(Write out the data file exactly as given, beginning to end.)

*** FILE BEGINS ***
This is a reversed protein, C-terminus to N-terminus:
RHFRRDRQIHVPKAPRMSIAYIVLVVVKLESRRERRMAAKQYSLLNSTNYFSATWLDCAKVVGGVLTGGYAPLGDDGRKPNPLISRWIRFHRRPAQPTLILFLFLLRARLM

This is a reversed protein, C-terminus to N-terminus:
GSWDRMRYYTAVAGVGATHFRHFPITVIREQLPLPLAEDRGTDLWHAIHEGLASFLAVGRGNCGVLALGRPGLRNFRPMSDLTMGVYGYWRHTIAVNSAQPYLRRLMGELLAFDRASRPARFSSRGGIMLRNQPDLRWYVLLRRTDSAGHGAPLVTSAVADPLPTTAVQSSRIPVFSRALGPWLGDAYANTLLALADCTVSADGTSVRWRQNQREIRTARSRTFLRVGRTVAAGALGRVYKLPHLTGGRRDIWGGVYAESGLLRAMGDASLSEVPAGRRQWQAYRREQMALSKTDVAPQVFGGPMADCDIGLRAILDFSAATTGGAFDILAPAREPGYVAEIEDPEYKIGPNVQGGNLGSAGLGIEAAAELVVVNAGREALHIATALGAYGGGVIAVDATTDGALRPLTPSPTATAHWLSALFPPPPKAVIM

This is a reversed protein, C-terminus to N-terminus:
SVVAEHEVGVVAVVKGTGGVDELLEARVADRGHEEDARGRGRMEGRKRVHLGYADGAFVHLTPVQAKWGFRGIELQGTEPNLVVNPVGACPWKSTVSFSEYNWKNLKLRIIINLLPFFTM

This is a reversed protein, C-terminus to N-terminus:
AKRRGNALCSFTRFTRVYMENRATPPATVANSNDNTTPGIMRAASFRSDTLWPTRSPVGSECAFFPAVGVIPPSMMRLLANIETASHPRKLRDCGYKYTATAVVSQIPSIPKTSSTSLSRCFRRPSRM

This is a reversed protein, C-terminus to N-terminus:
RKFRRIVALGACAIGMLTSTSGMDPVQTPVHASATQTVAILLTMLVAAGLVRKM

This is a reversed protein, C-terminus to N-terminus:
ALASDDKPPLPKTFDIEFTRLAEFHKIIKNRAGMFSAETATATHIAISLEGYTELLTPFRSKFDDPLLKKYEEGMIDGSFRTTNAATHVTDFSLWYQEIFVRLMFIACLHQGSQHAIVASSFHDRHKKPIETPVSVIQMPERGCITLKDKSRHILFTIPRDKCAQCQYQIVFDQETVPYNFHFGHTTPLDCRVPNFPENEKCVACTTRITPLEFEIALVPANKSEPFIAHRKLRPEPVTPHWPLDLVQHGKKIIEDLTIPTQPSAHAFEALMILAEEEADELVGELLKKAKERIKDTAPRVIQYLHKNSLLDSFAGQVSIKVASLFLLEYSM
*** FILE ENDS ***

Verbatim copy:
This is a reversed protein, C-terminus to N-terminus:
RHFRRDRQIHVPKAPRMSIAYIVLVVVKLESRRERRMAAKQYSLLNSTNYFSATWLDCAKVVGGVLTGGYAPLGDDGRKPNPLISRWIRFHRRPAQPTLILFLFLLRARLM

This is a reversed protein, C-terminus to N-terminus:
GSWDRMRYYTAVAGVGATHFRHFPITVIREQLPLPLAEDRGTDLWHAIHEGLASFLAVGRGNCGVLALGRPGLRNFRPMSDLTMGVYGYWRHTIAVNSAQPYLRRLMGELLAFDRASRPARFSSRGGIMLRNQPDLRWYVLLRRTDSAGHGAPLVTSAVADPLPTTAVQSSRIPVFSRALGPWLGDAYANTLLALADCTVSADGTSVRWRQNQREIRTARSRTFLRVGRTVAAGALGRVYKLPHLTGGRRDIWGGVYAESGLLRAMGDASLSEVPAGRRQWQAYRREQMALSKTDVAPQVFGGPMADCDIGLRAILDFSAATTGGAFDILAPAREPGYVAEIEDPEYKIGPNVQGGNLGSAGLGIEAAAELVVVNAGREALHIATALGAYGGGVIAVDATTDGALRPLTPSPTATAHWLSALFPPPPKAVIM

This is a reversed protein, C-terminus to N-terminus:
SVVAEHEVGVVAVVKGTGGVDELLEARVADRGHEEDARGRGRMEGRKRVHLGYADGAFVHLTPVQAKWGFRGIELQGTEPNLVVNPVGACPWKSTVSFSEYNWKNLKLRIIINLLPFFTM

This is a reversed protein, C-terminus to N-terminus:
AKRRGNALCSFTRFTRVYMENRATPPATVANSNDNTTPGIMRAASFRSDTLWPTRSPVGSECAFFPAVGVIPPSMMRLLANIETASHPRKLRDCGYKYTATAVVSQIPSIPKTSSTSLSRCFRRPSRM

This is a reversed protein, C-terminus to N-terminus:
RKFRRIVALGACAIGMLTSTSGMDPVQTPVHASATQTVAILLTMLVAAGLVRKM

This is a reversed protein, C-terminus to N-terminus:
ALASDDKPPLPKTFDIEFTRLAEFHKIIKNRAGMFSAETATATHIAISLEGYTELLTPFRSKFDDPLLKKYEEGMIDGSFRTTNAATHVTDFSLWYQEIFVRLMFIACLHQGSQHAIVASSFHDRHKKPIETPVSVIQMPERGCITLKDKSRHILFTIPRDKCAQCQYQIVFDQETVPYNFHFGHTTPLDCRVPNFPENEKCVACTTRITPLEFEIALVPANKSEPFIAHRKLRPEPVTPHWPLDLVQHGKKIIEDLTIPTQPSAHAFEALMILAEEEADELVGELLKKAKERIKDTAPRVIQYLHKNSLLDSFAGQVSIKVASLFLLEYSM